While many Indian insurers have adopted various digital technologies, primarily mobile-based touchpoints for their customers and distributors, the potential of digital technologies to significantly affect their operations and customers has not been explored yet, says a report presented by the international professional services firm, PwC, and Confederation of India Industries (CII).
The report, entitled “Evolving considerations for the Indian Insurance Industry”, notes that various means of engagement are being tried out in the form of mobile advertisements, marketing campaigns and push messages about products. However, a meaningful conversation with customers has not yet been initiated. Insurance products have even fewer touchpoints with customers, except for renewals and claims if required.
In this scenario, insurance companies can leverage their tie-ups with their distributors and explore other businesses to cross-sell opportunities, driven by a digital operational backbone. This can help to bring together insurers and other businesses to cover specific risks (One Need, One Product), suggests the report.
In the digital context, the customer acquires a complex digital identity. For organisations, understanding the identity and delivering customised outcomes becomes a priority. The organisation has to continuously innovate and adapt to new business models. This can be often achieved with help from the larger eco-system by building a network of partnerships. Such partnerships are loosely coupled through digital channels and can enable growth of penetration for insurance companies.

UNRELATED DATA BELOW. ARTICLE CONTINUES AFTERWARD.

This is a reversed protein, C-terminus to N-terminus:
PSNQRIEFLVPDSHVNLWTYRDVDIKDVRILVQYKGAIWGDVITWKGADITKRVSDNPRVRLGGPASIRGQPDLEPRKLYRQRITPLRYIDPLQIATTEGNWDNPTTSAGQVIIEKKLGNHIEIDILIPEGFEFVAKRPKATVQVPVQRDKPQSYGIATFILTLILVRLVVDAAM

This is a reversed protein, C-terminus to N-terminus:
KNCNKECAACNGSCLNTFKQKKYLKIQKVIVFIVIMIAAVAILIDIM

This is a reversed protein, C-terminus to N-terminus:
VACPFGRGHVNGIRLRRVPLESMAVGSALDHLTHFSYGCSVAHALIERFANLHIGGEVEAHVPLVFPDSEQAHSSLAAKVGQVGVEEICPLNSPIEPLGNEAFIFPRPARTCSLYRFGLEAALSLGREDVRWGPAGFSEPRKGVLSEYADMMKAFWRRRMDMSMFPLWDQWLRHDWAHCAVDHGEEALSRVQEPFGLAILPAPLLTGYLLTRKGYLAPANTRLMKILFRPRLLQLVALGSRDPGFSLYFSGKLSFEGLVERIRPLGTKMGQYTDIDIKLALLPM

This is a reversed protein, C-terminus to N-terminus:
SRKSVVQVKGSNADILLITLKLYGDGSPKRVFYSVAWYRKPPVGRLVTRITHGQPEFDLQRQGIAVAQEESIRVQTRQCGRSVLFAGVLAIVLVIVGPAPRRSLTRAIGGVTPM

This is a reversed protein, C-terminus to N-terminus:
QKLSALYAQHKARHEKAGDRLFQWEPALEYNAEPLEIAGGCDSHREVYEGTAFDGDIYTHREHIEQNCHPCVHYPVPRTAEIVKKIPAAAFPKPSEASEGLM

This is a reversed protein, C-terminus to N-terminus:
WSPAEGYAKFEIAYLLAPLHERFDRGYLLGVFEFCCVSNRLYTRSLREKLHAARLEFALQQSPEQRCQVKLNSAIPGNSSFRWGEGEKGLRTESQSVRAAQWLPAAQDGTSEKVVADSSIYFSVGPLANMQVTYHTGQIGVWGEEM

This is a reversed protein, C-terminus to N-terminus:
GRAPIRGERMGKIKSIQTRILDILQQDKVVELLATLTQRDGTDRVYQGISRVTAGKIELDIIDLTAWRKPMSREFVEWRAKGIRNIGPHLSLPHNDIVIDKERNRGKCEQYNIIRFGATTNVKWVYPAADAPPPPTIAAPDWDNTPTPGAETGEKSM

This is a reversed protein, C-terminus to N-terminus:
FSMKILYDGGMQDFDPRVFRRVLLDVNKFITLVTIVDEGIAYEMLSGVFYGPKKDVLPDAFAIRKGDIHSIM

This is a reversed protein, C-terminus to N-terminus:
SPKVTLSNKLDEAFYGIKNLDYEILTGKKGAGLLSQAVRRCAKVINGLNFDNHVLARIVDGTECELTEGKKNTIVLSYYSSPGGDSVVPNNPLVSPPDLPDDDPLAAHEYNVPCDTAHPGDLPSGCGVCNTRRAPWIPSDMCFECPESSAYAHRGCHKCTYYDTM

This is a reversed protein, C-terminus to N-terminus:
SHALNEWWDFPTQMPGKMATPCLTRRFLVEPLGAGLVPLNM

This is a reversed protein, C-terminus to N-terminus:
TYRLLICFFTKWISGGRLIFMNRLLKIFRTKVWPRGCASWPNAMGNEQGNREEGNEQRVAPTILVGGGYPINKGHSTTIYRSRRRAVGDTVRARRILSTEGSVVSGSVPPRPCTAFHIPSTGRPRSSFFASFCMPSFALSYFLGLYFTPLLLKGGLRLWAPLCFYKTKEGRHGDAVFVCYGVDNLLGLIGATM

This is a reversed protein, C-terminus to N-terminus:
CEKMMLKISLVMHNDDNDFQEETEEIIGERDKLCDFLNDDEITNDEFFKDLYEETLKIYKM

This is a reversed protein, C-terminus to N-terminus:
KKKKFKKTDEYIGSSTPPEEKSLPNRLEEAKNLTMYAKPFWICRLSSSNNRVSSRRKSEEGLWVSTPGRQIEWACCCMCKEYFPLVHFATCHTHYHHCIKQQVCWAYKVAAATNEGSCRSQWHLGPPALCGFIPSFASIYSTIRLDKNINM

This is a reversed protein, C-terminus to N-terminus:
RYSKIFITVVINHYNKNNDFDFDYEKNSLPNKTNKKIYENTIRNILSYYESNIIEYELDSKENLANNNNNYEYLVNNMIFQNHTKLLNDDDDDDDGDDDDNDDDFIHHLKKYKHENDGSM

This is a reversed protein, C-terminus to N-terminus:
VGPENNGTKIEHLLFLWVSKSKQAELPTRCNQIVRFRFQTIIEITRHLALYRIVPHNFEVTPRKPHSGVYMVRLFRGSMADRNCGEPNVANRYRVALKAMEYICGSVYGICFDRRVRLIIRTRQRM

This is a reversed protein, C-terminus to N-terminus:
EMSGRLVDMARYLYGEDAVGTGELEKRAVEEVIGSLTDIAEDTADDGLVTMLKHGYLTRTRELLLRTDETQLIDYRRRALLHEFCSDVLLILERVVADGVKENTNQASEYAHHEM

A PwC survey indicates that customers are willing to buy insurance policies from banks than from any other business. However, digital technologies will enable a low transaction cost platform on which other businesses will also be able to sell insurance products.
Today, businesses entering the insurance distribution arena are varied and can range from post offices to Internet retailers and social networks. However, digital developments are a means to an end with customers as a centrepiece rather than an end in themselves, says the report.
The fore-runners in the digital arena are looking beyond sensors and Big Data analyses as simple pricing tools. Their aim is to develop a new generation of information-based services through focused analyses and organisational collaboration, to understand unconnected data collated by these digital tools. They want to provide advice on high-margin proactive risk and its prevention. And by the time the followers catch up, the market will have moved on!
The report says that analytics techniques available today can be great assets in the hands of practical insurers, since these can be utilised to accurately predict a population’s propensity for claim-related fraud. Their use can lead to development of products that are simple, have little or no exclusions or caveats, and enable almost instantaneous payment of claims.